In my dream, safety is key and everyone wears a helmet.

In my dream, we build community. We give. Freely. Passionately. Selflessly. I know my dream will soon be a reality. And you are all welcome to join.

12/03/2006

Favorite Horse Things #4






1. Wintec cinches. I have ridden in some good wintec saddles and some I would like to throw in the trash can, but I have only good things to say about wintec cinches. I have them both for English and Western and even replaced the cinch on my surcingle with a Wintec cinch. They have elastic inside of them, so the distribute even pressure, but the best part is, no cinch sores.



2. Ultium. When Precious was diagnosed with Cushings I had a real dilemma on my hands. Here was a horse who would not enough hay to maintain body weight, who couldn't take the mental strain of too much protein and couldn't have too much sugar (Cushings acts similar to an insulin resistance). Prior to the wide-release of Ultium, I had been feeding this horse equine senior, large amounts of rice bran and vegetable oil. Almost two years ago I was visiting with the folks at the purina booth at the Northwest Horse Fair and Expo when along comes my vet. We had a good discussion and decided, this was the grain for Precious. It has been a lifesaver and she eats 2lbs daily. It is sometimes hard to find, but for a high fat/high fiber grain, this is an excellent choice.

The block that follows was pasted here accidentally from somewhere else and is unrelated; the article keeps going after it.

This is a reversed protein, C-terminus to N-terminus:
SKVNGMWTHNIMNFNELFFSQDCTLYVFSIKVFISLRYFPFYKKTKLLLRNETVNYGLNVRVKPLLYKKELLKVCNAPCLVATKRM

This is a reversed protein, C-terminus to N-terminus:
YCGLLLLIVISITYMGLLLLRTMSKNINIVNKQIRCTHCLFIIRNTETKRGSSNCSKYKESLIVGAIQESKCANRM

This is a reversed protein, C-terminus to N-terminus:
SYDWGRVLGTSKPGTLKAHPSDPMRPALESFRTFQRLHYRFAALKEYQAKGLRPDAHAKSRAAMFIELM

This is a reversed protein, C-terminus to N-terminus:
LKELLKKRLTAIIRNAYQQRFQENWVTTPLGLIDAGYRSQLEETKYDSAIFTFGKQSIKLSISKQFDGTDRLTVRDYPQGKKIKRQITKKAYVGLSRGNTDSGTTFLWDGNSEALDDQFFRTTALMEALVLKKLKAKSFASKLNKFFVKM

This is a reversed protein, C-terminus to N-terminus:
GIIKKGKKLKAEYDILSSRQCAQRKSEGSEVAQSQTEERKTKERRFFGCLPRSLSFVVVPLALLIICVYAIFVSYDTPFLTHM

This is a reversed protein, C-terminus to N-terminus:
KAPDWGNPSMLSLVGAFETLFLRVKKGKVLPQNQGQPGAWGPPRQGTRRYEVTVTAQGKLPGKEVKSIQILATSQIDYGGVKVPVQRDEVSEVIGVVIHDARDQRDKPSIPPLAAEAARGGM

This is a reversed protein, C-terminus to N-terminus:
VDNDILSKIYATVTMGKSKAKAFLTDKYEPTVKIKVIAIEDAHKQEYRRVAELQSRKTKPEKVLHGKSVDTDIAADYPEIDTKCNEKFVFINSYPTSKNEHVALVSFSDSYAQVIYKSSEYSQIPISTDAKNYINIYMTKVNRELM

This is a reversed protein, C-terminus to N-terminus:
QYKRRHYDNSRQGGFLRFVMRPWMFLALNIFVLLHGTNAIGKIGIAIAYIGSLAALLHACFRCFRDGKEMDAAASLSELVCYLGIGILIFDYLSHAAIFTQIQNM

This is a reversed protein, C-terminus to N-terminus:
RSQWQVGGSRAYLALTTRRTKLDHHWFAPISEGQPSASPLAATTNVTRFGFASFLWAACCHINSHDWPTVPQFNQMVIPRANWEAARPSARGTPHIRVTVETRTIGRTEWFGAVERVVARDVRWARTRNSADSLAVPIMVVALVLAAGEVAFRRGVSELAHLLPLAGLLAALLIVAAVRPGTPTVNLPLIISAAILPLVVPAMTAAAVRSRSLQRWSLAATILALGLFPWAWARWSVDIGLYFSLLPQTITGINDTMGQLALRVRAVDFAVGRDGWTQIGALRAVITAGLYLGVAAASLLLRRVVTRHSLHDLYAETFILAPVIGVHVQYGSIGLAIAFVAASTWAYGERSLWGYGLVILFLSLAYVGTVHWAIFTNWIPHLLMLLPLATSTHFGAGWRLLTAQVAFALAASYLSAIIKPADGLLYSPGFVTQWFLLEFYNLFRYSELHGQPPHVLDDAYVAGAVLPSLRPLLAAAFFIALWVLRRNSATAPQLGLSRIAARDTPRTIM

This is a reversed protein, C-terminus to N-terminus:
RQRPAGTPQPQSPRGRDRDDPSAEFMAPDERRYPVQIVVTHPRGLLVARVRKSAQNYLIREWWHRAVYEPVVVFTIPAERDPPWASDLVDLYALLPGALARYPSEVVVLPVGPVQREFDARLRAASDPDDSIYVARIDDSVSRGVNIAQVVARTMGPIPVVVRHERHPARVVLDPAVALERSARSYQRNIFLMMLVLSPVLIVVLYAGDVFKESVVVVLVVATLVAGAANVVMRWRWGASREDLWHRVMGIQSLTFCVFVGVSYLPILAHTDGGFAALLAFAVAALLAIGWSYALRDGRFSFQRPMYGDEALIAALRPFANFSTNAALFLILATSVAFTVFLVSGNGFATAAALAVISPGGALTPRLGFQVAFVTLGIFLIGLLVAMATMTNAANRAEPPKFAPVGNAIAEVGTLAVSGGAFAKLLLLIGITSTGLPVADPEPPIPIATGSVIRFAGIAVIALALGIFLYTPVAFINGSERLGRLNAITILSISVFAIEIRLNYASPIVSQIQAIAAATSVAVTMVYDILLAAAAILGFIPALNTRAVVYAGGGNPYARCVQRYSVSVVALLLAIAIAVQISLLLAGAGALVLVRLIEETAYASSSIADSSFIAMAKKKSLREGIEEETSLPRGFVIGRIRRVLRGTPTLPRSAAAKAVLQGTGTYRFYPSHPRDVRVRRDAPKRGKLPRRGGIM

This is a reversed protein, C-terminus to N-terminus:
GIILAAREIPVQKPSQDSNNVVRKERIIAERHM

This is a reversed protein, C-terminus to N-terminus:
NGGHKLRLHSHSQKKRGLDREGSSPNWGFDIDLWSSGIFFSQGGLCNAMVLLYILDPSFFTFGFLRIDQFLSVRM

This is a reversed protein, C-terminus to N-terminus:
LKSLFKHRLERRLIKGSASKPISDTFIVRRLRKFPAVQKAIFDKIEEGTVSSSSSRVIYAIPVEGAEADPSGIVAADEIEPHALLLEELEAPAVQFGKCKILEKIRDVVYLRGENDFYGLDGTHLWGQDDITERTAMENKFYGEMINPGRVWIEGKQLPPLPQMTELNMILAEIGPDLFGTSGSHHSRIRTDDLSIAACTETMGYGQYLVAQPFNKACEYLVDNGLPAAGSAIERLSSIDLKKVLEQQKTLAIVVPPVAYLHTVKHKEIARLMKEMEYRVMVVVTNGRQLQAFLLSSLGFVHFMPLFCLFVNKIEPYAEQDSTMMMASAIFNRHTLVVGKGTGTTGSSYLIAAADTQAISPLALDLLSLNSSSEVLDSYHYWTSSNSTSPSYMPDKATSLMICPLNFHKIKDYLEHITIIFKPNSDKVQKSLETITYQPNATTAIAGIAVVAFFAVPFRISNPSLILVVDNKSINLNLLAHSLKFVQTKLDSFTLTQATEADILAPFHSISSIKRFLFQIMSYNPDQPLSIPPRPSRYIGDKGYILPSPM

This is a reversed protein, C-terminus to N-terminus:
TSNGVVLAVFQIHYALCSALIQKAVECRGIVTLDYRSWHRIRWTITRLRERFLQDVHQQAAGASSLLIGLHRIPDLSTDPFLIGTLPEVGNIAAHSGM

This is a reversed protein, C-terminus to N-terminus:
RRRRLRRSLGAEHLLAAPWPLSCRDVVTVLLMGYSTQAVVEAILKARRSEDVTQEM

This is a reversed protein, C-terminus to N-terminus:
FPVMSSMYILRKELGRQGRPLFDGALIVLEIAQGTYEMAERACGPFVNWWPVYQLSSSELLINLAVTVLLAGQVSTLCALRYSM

From Elisia:
3. Equisentials Winter Arctics. She says these are the best winter riding pants around. They keep the wind off you, but even better the dirt. She says you never have to wash them and they just last and last. At a hefty price of $215 dollars a pair, they are a big investment, but could be the last pair of winter breeches that you buy. Best of all, custom made at no extra charge.




4. Full Zip Fleece Pants. Elisia loves these for winter riding and since she spent two years in Bend (it is cold there), I believe her. You can get on your horse, start riding and when you get warm, just unzip and toss to the ground. No dismount/remount necessary. She got hers at REI and since REI was the first place I ever worked (hired by Kevin House in Anchorage, AK in 1989), I would suggest you get some there! Just a note, fleece/polar tec stuff comes in a variety of weights, so choose the weight that works best for your climate.



12/02/2006

Failure

I have failed many times with many different things in my life. I have failed starting a business, I have failed friendships, relationships, jobs, etc. I have failed training dogs, training horses, failed as an dieter and an athelete.

But I was reminded today that failure is a part of life. And it is an IMPORTANT part of life. I watch clinicians/trainers/students/co-workers/bosses/friends who think they have all the answers. We KNOW that I have been guilty of that attitude as well, but the truth is, to get the knowledge and expertise they did, at some point they failed.